Budding Buddha: A Conversation with Artist James Stanford

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Budding Buddha: A Conversation with Artist James Stanford

James Stanford, “Budding Buddha.” From artfixdaily.com

James Stanford is a longtime Buddhist artist with a distinct aesthetic and inspiration. Last November, he donated his “Budding Buddha” art to the Art for Tibet exhibit and auction at Gallery Eight in New York, which was organized by Students for a Free Tibet.

Can you describe a bit your background in Las Vegas, and how the city’s vintage signage (and general aesthetics) came to have such a strong effect on your artwork?

Everyone has karma. Some people have Tibetan karma; I have Las Vegas karma. I am a native Las Vegan, born and raised in the middle of the Mojave Desert deep in Southwest, United States. As a teenager, I cruised Fremont Street, Glitter Gulch, listening to the Rolling Stones. I was always fascinated by the glow of neon lights. 

Las Vegas has always been a matrix for me. It is a great home base. People may have lots of ideas about what Las Vegas is or isn’t. And, they are welcome to believe whatever they want about it. My Las Vegas is like no one else’s. I love my home and my studio and gallery which is a compound with a portion of an ancient Mesquite Bosque. I find Las Vegas to be an excellent place to make artwork, and an incredible place to sell my art. Existing and new collectors are always inspired by the location as it is so unique.

Recent works that draw heavily on Buddhist themes include Lenticular works (2016-2019), and the prismatic Shimmering Zen series (2016-2019). In both projects are themes of light, space, and form. Why do these Buddhist themes resonate with you?

Perhaps the reason for Indra’s Jewels acclaim is that it combines Zen Buddhism with Las Vegas neon signage. Here we find a seeming paradox. Las Vegas is usually portrayed as a realm of samsara (greed and desire). Some claim that Las Vegas is devoid of Nirvana. Part of the message that I hoped to impart is that Las Vegas is as much Nirvana as it is samsara. As an artist, I work with the Buddhist concept of Unity of Polarity. Light and dark, happy, sad, right and wrong, all of these opposites reside on opposing ends of the same pole; I wish to remind everyone that Las Vegas exemplifies the nonduality of nirvana and samsara.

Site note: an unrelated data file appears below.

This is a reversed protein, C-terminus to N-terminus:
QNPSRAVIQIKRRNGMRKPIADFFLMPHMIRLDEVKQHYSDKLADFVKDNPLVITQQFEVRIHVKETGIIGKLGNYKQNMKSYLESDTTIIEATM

The tension found in displaying supposed opposites on the same picture plane is that these opposites always reside together and form a single unit. It would appear that we cannot know one without experiencing the other. These opposites inform each other. We know each in degrees. It is this understanding that creates an artistic tension in my series “Shimmering Zen.” My use of Las Vegas iconography in the form of a meditative mandala creates a novel view of a complex truth. I believe that great beauty comes alive because of this tension.

Visually, mandalas are symmetrical and contain a mixture of figurative and abstract imagery. At the center of the composition should be a round dot, representing the original creative force, the primordial container of the essence of infinite totality. Mandalas are considered art, and they are also considered to be meditative tools. Those who create them, are trained for many years in both artistic technique and spiritual tradition. Like Hindu and Buddhist mandalas, I intend for my modern mandalas to be appreciated for their beauty as well as for the wisdom they may reveal, which I hope may have the potential to aid viewers in their quest for enlightenment.